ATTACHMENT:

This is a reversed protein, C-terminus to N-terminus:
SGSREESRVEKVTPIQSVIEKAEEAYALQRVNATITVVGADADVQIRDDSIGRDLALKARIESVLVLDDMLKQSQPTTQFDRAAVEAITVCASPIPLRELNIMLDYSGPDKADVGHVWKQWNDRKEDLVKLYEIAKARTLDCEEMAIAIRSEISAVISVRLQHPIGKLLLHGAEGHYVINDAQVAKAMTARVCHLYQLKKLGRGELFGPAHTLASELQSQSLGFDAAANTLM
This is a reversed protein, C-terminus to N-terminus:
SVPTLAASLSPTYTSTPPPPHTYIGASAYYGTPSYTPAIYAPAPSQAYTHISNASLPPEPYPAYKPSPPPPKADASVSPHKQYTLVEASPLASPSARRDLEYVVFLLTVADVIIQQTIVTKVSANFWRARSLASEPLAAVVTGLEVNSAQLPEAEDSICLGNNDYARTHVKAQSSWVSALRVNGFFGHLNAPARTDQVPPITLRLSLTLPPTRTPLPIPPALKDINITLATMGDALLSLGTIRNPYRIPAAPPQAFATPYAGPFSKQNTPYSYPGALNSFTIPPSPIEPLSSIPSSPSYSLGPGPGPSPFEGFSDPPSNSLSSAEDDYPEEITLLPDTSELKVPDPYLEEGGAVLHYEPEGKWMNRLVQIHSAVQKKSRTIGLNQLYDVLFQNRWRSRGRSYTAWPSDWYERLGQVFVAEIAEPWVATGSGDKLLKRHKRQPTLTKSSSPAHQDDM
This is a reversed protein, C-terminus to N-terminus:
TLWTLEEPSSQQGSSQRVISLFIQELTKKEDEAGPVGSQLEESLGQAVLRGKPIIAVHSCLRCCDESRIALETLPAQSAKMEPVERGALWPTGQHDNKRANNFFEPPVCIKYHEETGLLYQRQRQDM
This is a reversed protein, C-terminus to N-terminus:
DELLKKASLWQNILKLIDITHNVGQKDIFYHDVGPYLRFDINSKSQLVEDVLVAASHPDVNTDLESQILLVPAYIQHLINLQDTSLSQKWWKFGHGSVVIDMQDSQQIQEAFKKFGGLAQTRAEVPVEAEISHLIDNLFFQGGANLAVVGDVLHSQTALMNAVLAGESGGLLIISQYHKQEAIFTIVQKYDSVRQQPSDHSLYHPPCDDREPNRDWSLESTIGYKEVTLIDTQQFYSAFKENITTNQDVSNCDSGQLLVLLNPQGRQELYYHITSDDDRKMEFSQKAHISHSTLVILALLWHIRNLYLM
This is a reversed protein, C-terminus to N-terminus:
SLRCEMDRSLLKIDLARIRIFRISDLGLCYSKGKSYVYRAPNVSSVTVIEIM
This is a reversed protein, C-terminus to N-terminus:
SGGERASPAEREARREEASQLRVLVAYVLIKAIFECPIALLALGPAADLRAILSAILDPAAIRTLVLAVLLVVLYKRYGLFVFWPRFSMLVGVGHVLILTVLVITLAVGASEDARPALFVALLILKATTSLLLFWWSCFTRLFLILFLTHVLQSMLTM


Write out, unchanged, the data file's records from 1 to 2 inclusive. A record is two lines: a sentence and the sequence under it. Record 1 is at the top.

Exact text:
This is a reversed protein, C-terminus to N-terminus:
SGSREESRVEKVTPIQSVIEKAEEAYALQRVNATITVVGADADVQIRDDSIGRDLALKARIESVLVLDDMLKQSQPTTQFDRAAVEAITVCASPIPLRELNIMLDYSGPDKADVGHVWKQWNDRKEDLVKLYEIAKARTLDCEEMAIAIRSEISAVISVRLQHPIGKLLLHGAEGHYVINDAQVAKAMTARVCHLYQLKKLGRGELFGPAHTLASELQSQSLGFDAAANTLM
This is a reversed protein, C-terminus to N-terminus:
SVPTLAASLSPTYTSTPPPPHTYIGASAYYGTPSYTPAIYAPAPSQAYTHISNASLPPEPYPAYKPSPPPPKADASVSPHKQYTLVEASPLASPSARRDLEYVVFLLTVADVIIQQTIVTKVSANFWRARSLASEPLAAVVTGLEVNSAQLPEAEDSICLGNNDYARTHVKAQSSWVSALRVNGFFGHLNAPARTDQVPPITLRLSLTLPPTRTPLPIPPALKDINITLATMGDALLSLGTIRNPYRIPAAPPQAFATPYAGPFSKQNTPYSYPGALNSFTIPPSPIEPLSSIPSSPSYSLGPGPGPSPFEGFSDPPSNSLSSAEDDYPEEITLLPDTSELKVPDPYLEEGGAVLHYEPEGKWMNRLVQIHSAVQKKSRTIGLNQLYDVLFQNRWRSRGRSYTAWPSDWYERLGQVFVAEIAEPWVATGSGDKLLKRHKRQPTLTKSSSPAHQDDM